By: Nicole Willett
Imagine a shapeless infinite area of subatomic particles. All of the particles slowly started to be attracted to each other. Over millions of years clumps of particles formed and even coalesced into molecules and compounds. After millions more years the compounds formed into small objects, probably pebbles. After a billion years or so there were pockets of material that were separated by millions of light years. These pockets of material were primitive galaxies and they can be 100,000 light years or more across. They were swirling around and inside of these young galaxies, like our Milky Way Galaxy, were primordial solar systems.
A solar system like ours, started with a swirling cloud of gas and dust. Our solar system is approximately one light year across. As this one light year across solar system was taking shape approximately 5 billion years ago, there were somewhere between 200 and 400 billion other solar systems forming in the Milky Way Galaxy. In the universe it is estimated that the 100 billion (1011) galaxies make up 70 sextillion (70 x 1022 ) stars in the universe. *These numbers are estimates and each publication may have a slightly different number and each year they refine the data.
As our home solar system started taking shape, the bulk of the mass went to the center, where the sun was born. As soon as she had enough mass and gravity to force together those first few hydrogen atoms in a process called nuclear fusion, our sun became a star. The sun turned on. Without her we would not exist. Think about that when you look at her every day. Around our Sun were countless particles, molecules, and compounds. As these objects were attracted to each other they became larger and larger. These interactions formed the planets, moons, asteroids, meteors, and comets. The solar system probably had between 50 and 100 planets when it first started taking shape. It was very chaotic and there was no definite order to the solar system at this point. We know that more than likely the orbits we see now of the planets were probably a lot different 4 billion years ago. As the solar system has matured and become a bit more stable, we have the order of the 8 planets that we see now. The order starting at the Sun and moving outward is: Mercury, Venus, Earth, Mars, Jupiter, Saturn, Uranus, and Neptune.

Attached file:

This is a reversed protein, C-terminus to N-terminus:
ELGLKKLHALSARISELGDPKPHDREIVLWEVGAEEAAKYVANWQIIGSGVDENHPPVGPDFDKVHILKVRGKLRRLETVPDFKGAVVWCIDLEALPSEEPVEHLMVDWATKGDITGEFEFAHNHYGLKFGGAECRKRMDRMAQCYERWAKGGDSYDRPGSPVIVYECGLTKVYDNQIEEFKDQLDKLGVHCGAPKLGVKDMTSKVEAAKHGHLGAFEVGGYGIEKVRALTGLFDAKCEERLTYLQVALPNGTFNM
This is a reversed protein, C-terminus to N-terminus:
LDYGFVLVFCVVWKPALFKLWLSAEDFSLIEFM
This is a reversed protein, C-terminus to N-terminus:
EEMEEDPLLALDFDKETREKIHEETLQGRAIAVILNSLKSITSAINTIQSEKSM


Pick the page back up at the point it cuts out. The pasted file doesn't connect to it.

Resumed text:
So to map out the universe from largest to smallest the list is as follows:
So, why are you reading this on an educational blog about Mars? The reason is simple. Our star, the sun, has a finite life. We must understand our place in the universe in order to appreciate the importance of why we should send humans to Mars. Mars is our neighbor, with many similarities to Earth. We must learn to inhabit other worlds if we are going to sustain humanity. We are life, we have the ability to preserve ourselves and venture out into our solar system and then to other solar systems. We have discovered thousands of other planets in a very short time. Our neighboring star system has planets. It would behoove us to learn how to go there. But first we must take steps, the first giant leap was a man on the Moon, the next enormous leap will be humans on Mars, and the next colossal leap will be humans to Alpha Centauri and beyond.
~Humans to Mars as a bridge to the stars.
[Images: teachastronomy, bailescu, static, fanpop]